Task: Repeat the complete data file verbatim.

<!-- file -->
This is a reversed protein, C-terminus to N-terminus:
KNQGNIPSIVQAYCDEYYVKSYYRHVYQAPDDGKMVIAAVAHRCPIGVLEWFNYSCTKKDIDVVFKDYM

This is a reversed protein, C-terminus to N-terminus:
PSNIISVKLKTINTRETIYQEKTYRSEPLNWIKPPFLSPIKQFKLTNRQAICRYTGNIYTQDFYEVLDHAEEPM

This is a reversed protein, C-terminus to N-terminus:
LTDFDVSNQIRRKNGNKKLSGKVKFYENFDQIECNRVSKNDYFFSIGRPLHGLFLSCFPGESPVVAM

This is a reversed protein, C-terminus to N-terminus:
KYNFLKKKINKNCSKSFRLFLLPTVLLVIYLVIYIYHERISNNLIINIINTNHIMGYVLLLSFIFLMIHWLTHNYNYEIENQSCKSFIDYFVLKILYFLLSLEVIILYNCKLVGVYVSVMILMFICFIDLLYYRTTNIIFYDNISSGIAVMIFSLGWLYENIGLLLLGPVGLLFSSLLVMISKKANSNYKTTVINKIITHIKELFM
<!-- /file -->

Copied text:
This is a reversed protein, C-terminus to N-terminus:
KNQGNIPSIVQAYCDEYYVKSYYRHVYQAPDDGKMVIAAVAHRCPIGVLEWFNYSCTKKDIDVVFKDYM

This is a reversed protein, C-terminus to N-terminus:
PSNIISVKLKTINTRETIYQEKTYRSEPLNWIKPPFLSPIKQFKLTNRQAICRYTGNIYTQDFYEVLDHAEEPM

This is a reversed protein, C-terminus to N-terminus:
LTDFDVSNQIRRKNGNKKLSGKVKFYENFDQIECNRVSKNDYFFSIGRPLHGLFLSCFPGESPVVAM

This is a reversed protein, C-terminus to N-terminus:
KYNFLKKKINKNCSKSFRLFLLPTVLLVIYLVIYIYHERISNNLIINIINTNHIMGYVLLLSFIFLMIHWLTHNYNYEIENQSCKSFIDYFVLKILYFLLSLEVIILYNCKLVGVYVSVMILMFICFIDLLYYRTTNIIFYDNISSGIAVMIFSLGWLYENIGLLLLGPVGLLFSSLLVMISKKANSNYKTTVINKIITHIKELFM